The value should be a bool, true or false. Here’s an example of how to use SetLogUnhandledExceptionAsCrash:

void CallCriticalBusinessFunction() {
    try {
    } finally {

Logging Handled Exceptions

Use the LogHandledException API to track error conditions that do not necessarily cause a crash.

Handled exceptions may be used for tracking exceptions caught in a try/catch statement, 3rd party library exceptions, and monitoring areas in the code that may currently be using assertions. Handled exceptions can also be used to track error events such as low memory warnings. For an introduction, see Handled Exceptions.

Handled exceptions are grouped by stacktrace, much like crash reports. Handled exceptions may be viewed in the “Handled Exceptions” area of the Apteligent portal.

Here’s an example of how to log a handled exception:

try {
    throw new TestException();
} catch (System.Exception error) {


We limit to sending five exceptions per minute.

Logging Breadcrumbs

Use the LeaveBreadcrumb API to write to a chronological log that is reported with crashes and handled exceptions.

A breadcrumb is a developer-defined text string (up to 140 characters) that allows developers to capture app run-time information. Example breadcrumbs may include variable values, progress through the code, user actions, or low memory warnings. For an introduction, see Breadcrumbs.

Here’s an example of how to leave a breadcrumb:

Crittercism.LeaveBreadcrumb("User started level 5");

Logging User Metadata

Developers can set user metadata to tracking information about individual users. For an introduction, see User Metadata.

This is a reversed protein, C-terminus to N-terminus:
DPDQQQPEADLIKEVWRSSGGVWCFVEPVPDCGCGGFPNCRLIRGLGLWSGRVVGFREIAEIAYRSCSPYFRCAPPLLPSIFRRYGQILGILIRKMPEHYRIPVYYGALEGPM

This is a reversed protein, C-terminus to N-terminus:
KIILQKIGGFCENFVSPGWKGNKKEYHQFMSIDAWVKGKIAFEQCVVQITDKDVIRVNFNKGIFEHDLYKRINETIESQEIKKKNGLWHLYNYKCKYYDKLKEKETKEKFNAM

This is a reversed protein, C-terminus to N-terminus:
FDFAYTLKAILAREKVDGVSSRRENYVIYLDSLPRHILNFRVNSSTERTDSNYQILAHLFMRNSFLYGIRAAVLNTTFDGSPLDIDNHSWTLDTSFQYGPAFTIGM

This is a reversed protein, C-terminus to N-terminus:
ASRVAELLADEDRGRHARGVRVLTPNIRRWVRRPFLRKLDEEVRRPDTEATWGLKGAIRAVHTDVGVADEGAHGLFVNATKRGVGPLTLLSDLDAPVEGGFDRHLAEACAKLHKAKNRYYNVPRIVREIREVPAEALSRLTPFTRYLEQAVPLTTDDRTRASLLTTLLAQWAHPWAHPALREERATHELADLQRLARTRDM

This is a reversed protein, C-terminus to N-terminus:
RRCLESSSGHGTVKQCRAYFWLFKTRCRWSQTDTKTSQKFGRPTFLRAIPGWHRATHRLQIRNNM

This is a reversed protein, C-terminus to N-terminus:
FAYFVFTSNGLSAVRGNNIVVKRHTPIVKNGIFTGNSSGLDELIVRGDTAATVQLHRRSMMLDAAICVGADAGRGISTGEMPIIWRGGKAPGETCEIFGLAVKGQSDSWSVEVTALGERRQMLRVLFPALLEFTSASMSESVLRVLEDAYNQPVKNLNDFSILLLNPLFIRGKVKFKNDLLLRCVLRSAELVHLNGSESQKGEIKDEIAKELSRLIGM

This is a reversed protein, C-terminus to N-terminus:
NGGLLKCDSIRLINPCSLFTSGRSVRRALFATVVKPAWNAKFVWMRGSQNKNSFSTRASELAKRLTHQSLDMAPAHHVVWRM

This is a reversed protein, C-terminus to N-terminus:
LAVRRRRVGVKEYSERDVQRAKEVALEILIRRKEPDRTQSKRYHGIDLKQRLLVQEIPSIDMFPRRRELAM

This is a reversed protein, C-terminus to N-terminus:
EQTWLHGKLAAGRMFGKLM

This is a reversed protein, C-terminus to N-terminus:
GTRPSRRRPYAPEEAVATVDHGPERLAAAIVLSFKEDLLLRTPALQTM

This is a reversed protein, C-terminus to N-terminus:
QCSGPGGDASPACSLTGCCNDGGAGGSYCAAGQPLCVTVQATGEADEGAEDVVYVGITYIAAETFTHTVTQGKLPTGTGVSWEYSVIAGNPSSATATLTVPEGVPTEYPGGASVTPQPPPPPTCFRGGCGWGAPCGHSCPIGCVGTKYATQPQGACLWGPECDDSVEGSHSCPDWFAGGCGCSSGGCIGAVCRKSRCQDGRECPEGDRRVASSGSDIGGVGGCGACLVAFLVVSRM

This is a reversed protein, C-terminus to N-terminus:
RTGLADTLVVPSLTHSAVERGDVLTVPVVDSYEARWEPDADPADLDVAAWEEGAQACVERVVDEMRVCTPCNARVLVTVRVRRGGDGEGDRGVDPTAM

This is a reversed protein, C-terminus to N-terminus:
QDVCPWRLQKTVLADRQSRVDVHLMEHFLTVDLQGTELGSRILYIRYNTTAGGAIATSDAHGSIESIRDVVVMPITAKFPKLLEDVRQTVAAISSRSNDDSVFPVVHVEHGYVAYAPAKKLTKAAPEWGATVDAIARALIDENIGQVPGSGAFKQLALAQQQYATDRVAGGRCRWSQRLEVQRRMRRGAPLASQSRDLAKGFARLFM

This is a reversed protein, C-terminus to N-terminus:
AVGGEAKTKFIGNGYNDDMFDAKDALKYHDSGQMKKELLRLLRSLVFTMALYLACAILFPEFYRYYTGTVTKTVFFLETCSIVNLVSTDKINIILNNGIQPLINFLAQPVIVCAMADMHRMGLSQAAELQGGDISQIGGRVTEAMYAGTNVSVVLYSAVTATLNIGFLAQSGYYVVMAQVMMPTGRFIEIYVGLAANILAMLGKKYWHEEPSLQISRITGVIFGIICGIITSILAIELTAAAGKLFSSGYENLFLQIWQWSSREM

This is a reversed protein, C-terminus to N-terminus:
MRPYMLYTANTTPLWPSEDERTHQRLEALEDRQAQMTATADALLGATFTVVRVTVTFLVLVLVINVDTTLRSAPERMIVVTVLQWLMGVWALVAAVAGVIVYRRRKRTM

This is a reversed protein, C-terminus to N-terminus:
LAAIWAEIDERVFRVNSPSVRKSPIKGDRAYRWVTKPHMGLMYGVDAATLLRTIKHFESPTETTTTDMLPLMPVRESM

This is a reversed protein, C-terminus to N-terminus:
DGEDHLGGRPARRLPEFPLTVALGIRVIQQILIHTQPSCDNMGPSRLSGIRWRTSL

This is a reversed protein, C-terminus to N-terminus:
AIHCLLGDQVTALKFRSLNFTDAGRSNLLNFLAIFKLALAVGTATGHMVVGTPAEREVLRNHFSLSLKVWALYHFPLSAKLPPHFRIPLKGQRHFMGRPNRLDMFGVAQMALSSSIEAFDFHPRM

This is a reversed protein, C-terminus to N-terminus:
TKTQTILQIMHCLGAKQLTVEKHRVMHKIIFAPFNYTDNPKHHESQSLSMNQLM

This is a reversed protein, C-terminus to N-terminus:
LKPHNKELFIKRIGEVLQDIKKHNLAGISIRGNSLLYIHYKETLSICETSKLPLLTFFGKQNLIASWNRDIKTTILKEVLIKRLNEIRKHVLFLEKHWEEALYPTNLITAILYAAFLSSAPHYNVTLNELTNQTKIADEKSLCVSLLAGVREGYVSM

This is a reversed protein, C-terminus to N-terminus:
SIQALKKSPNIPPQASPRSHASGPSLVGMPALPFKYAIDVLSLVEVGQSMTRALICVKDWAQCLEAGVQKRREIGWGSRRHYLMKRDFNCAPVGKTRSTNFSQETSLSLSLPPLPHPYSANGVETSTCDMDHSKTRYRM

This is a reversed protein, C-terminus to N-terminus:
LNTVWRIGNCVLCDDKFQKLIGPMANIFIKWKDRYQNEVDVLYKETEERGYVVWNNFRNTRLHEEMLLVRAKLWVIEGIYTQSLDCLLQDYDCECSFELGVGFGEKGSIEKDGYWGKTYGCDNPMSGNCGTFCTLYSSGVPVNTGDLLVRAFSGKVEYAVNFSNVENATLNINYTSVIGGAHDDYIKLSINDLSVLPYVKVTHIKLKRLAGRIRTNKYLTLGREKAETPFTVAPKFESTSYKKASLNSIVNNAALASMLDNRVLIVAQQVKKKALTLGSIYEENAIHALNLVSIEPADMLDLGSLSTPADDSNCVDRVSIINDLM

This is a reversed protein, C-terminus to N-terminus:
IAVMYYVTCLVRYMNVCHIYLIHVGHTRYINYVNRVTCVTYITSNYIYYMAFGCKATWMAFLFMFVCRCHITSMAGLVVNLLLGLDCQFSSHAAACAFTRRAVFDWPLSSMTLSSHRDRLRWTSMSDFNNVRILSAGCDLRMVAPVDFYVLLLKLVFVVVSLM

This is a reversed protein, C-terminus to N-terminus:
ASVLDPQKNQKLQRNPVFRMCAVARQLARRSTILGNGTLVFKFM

Adding a Username

Setting a username will allow the ability to monitor app performance for each user. Once a username is set, the Apteligent portal’s “Userviews” feature may be used to lookup a list of crashes and errors a specific user has experienced. We recommend setting a username to a value that can be tied back to your customer support system.

Here’s an example of how to set a user name:


Adding Arbitrary User Metadata

Up to ten key/value pairs of arbitrary metadata may be set for each user. The data will be displayed on the developer portal when viewing a user profile.

Here’s an example of how to associate metadata with the current user:

Crittercism.SetValue("5", "GameLevel");

It is also possible to associate several keys and values in one go:

using System.Collections;
using System.Collections.Generic;

// Maintain List's, then convert them to Array's to pass to SetMetadata.
List<string> listOfKeys = new List<string>();
List<string> listOfValues = new List<string>();
Crittercism.SetMetadata(listOfKeys.ToArray(), listOfValues.ToArray());

// Alternatively, just use Array's.
    new string[] {"Age", "Email", "Extra"},
    new string[] {"26", "email@test.com", "Data"} );

Logging Userflows

Use the BeginUserflow, EndUserflow, FailUserflow, and CancelUserflow methods to log userflows.

User flows allow developers to track key interactions or user flows in their app such as login, account registration, and in app purchase. The SDK will automatically track application load time as a user flow. You can specify additional user flows by adding code to your application.

Beginning a user flow starts a user flow. Ending, failing, or cancelling a user flow stops a user flow. Otherwise, the user flow will be marked as crashed or timed out. If a crash occurs, all in progress user flows are marked crashed and will be reported with the crash.